A juror in the Bill Cosby trial revealed on Good Morning America that the comedian-actor’s deposition led to his ultimate conviction.
According to Juror Number 1, Harrison Snyder, 22, hearing Cosby recount in his own words in a 2005 deposition that he admitted to giving quaaludes (now banned) to young women caused the guilty verdict. In the same testimony, The Cosby Show actor also revealed he repeatedly used his position of power to have sex with young women he met, per ABC News.
In fact, hearing the actor’s own words ended up being even stronger evidence for conviction than the testimonies of the women who testified that Cosby assaulted them.
Interestingly, the 22-year-old juror is too young to have watched The Cosby Show like many in the U.S. remember. He also said that he didn’t even know much about the octogenarian who rose to fame in the 1960s, aside from the fact Cosby acted and starred in a show he has never watched.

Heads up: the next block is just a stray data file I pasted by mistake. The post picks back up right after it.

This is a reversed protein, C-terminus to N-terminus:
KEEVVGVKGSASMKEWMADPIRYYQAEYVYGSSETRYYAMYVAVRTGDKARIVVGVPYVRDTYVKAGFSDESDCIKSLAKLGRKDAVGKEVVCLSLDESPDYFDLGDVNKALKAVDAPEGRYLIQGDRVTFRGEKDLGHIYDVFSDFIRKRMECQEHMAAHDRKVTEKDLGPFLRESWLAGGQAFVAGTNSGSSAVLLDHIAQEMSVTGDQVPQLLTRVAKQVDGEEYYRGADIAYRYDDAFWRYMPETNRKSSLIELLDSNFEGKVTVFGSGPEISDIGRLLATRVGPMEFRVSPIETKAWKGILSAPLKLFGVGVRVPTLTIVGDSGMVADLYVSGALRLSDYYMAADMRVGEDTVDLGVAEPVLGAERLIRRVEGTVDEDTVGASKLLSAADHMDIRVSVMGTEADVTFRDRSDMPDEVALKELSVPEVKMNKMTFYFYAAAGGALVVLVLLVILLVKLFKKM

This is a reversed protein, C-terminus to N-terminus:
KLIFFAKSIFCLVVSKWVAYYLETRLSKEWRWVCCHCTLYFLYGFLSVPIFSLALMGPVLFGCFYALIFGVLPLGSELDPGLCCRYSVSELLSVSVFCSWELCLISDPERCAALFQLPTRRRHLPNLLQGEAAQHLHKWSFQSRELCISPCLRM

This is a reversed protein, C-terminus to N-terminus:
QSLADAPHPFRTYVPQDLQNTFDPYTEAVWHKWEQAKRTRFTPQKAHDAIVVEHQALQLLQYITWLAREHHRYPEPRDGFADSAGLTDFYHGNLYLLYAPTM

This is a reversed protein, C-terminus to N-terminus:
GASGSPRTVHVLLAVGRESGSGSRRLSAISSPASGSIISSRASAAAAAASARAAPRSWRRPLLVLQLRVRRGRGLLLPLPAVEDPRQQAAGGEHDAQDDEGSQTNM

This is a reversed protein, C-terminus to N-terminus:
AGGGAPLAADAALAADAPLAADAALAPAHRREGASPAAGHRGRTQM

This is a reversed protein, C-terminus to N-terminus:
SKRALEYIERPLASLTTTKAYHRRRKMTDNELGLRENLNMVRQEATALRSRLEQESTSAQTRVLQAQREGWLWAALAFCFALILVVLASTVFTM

Ultimately, the jury found the once beloved comedian guilty of three counts of aggravated indecent assault. Snyder believes the jury reached the correct verdict, and that it wasn’t swayed by the growing Me Too movement, according to a USA Today report. A statement from other jury members also lines up with what Snyder said on the popular morning show.
In addition to remaining uninfluenced by the Me Too movement, Snyder also feels that the jury didn’t allow race, age, or gender to affect the outcome of the trial.
The jury, which consisted of seven men and five women, reached the guilty verdict in the Cosby retrial after 12 hours of deliberation. While some people refuse to believe the man once considered “America’s Dad” is guilty of such heinous crimes, Snyder thinks the jury got its verdict right.
Although the jury found the actor guilty of three charges, Cosby’s lawyers admit he plans to appeal the verdict, which could result in more trial time and additional testimony depending on how things go.
If the conviction stands, Cosby faces a maximum of 30 years in prison, which would likely mean he’d spend the rest of his days locked up in a cell.